Will the futuristic eyewear be a benefit or a burden? Photo: wikipedia/be-x-old

Google glass – innovative or intrusive?

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In terms of consumer electronics, 2012 was an anticlimactic year. Promising so much but delivering so little, 2012 offered mainly iterations of already existing gadgetry (read iPhone 5, iPad Mini, Microsoft Surface etc.) With not much else of interest on the horizon, the future looked bleak for technophiles like myself, hungry for our next source of innovation. Enter Google.

Earlier this month, technology monoliths Google finally unveiled, after almost a year of growing anticipation, a demonstration video featuring details about their latest project: a pair of sci-fi-esque, glassless eyeglasses that project a smartphone-like interface into the user’s retinas. In addition, the gadget features a mounted 720p camera that can record and stream to others whatever you are viewing at any given instant. The device is completely manipulated by voice commands and includes comprehensive internet integration, from social media to search functions to a head-up display navigation system.

Once one overcomes the rather bizarre aesthetics, Google Glass is a technical marvel to behold. It represents a pinnacle of human interaction with technology, creating a far more immersive and involved experience than ever seen previously. For those of us endlessly fixated on our phones, Glass will provide a completely new and exciting means of staying connected, both with personal contacts and the internet community in its entirety.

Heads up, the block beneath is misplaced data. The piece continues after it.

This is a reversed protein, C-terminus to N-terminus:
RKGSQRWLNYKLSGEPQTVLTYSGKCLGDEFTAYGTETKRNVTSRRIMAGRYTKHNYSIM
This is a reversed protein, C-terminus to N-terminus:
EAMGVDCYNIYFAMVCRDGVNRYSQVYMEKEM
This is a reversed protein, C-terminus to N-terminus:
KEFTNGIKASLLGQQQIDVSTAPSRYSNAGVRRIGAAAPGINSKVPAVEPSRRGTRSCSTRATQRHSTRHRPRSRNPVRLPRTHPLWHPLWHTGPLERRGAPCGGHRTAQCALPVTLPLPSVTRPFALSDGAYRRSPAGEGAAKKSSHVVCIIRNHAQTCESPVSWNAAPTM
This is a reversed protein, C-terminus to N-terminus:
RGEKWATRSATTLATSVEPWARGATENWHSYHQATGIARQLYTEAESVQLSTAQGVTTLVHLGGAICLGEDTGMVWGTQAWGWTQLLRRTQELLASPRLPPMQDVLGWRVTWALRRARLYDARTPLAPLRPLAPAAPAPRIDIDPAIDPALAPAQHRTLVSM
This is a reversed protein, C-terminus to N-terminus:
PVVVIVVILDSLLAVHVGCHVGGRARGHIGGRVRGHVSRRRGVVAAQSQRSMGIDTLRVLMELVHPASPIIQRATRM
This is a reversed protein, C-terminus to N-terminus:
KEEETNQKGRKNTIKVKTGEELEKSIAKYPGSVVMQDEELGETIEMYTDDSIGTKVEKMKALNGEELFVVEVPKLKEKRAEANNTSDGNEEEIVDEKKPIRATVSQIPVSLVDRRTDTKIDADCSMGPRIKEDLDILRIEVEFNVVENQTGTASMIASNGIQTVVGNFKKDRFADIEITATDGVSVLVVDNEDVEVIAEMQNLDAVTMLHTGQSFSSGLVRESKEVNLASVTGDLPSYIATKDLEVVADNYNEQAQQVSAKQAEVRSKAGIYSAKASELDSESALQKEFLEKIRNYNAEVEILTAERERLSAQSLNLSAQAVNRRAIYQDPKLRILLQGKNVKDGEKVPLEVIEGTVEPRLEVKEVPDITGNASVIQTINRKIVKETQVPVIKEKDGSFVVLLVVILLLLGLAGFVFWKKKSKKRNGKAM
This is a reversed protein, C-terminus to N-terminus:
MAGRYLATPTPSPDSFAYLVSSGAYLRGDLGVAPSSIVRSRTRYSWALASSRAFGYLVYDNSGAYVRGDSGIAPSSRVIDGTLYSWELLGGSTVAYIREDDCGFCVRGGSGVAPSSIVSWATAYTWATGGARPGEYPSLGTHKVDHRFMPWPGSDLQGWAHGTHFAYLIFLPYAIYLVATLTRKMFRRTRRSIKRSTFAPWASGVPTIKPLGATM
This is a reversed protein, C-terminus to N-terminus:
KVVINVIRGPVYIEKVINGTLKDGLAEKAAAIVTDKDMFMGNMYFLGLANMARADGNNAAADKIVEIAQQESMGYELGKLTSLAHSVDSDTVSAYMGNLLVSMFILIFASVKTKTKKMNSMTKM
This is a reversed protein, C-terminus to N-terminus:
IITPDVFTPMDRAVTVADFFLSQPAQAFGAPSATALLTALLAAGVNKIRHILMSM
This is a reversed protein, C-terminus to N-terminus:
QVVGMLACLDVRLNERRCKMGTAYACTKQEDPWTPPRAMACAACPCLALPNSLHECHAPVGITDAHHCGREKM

Glass also proves that Google are continuing to take a forward thinking and revolutionary approach, despite their inherent success. Google has developed a somewhat infamous reputation for plagiarism after a number of high profile lawsuits –most notably against Oracle over the Android operating system and Paypal for Google Wallet – but Glass, alongside their recent driverless car, positions the internet behemoths to re-establish themselves at the cutting edge of consumer electronics research and development.

As with all innovations, Google Glass is not without its criticisms.

There are some that argue Glass would further reinforce the perception that we are, to an extent, over-reliant on technology and the internet. As it stands, it is a distraction – and in many social situations rude and disrespectful – to take out your smartphone and browse your choice of social media. Now envisage instead that you can do the same without even moving your hands, or even diverting your attention, constantly connected to a virtual world outside of our reality.

Then there is the issue of the device’s potential intrusiveness. Google is no stranger to privacy controversies – take, for example, the scepticism when Google Chrome proposed to store and retrieve more information about users in order to provide more targeted marketing. Glass is no different, but this time the ramifications are quite possibly more alarming. Imagine Google being able to monitor everything that you see or do, including observing any passwords or security codes you may happen to use. Alternatively, consider that anyone who is wearing Glass may be recording your actions without your knowledge or consent. Clearly it is still too early to form opinions as we do not know the full terms of Google’s eventual privacy policy. However, questions must be asked of the device’s security.

Scheduled for US release later this year, Glass is probably the most exciting prospect looking forwards – even with Apple’s rumoured iWatch and Sony’s Playstation 4 imminent. Even with the speculated $1500 price tag, consumers are still excited about this bold move forward. Glass is a game changer that transforms the way we interact with our technology, and, if Google gets it right, will hopefully spark a new movement of innovation within consumer electronics.

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